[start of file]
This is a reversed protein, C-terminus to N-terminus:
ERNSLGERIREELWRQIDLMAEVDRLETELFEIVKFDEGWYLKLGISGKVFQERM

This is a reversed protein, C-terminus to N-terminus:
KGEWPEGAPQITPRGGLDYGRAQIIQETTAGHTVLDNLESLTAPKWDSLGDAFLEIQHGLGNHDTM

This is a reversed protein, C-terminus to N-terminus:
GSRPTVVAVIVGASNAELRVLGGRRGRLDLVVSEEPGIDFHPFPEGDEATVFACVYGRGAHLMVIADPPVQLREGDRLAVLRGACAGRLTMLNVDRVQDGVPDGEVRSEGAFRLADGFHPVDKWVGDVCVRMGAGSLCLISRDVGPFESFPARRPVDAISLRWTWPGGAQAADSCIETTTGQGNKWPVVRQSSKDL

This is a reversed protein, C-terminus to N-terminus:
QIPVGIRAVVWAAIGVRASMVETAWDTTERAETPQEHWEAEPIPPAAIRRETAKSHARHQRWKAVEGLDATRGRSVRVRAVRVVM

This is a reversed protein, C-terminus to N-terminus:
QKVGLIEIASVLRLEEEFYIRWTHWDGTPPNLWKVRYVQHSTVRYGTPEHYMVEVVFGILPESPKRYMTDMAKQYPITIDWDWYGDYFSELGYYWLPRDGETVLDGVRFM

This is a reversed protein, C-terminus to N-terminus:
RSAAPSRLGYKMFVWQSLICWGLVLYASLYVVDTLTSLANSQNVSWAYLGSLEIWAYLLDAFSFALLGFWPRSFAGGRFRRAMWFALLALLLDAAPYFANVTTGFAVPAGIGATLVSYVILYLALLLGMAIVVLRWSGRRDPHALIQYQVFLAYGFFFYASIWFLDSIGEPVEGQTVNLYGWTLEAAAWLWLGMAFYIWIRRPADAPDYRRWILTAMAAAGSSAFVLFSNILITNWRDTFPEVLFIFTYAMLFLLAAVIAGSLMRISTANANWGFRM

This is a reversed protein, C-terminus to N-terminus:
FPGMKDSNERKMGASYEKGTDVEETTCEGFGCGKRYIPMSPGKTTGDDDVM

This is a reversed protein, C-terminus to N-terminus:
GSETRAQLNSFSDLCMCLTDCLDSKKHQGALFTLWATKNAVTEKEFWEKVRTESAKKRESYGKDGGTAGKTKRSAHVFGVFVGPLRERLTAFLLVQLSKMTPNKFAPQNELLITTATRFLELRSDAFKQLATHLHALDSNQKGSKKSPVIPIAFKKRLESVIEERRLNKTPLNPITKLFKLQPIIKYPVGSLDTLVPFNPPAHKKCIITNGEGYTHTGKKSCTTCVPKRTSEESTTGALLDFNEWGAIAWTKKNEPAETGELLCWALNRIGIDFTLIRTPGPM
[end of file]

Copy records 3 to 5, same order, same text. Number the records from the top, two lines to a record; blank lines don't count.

This is a reversed protein, C-terminus to N-terminus:
GSRPTVVAVIVGASNAELRVLGGRRGRLDLVVSEEPGIDFHPFPEGDEATVFACVYGRGAHLMVIADPPVQLREGDRLAVLRGACAGRLTMLNVDRVQDGVPDGEVRSEGAFRLADGFHPVDKWVGDVCVRMGAGSLCLISRDVGPFESFPARRPVDAISLRWTWPGGAQAADSCIETTTGQGNKWPVVRQSSKDL

This is a reversed protein, C-terminus to N-terminus:
QIPVGIRAVVWAAIGVRASMVETAWDTTERAETPQEHWEAEPIPPAAIRRETAKSHARHQRWKAVEGLDATRGRSVRVRAVRVVM

This is a reversed protein, C-terminus to N-terminus:
QKVGLIEIASVLRLEEEFYIRWTHWDGTPPNLWKVRYVQHSTVRYGTPEHYMVEVVFGILPESPKRYMTDMAKQYPITIDWDWYGDYFSELGYYWLPRDGETVLDGVRFM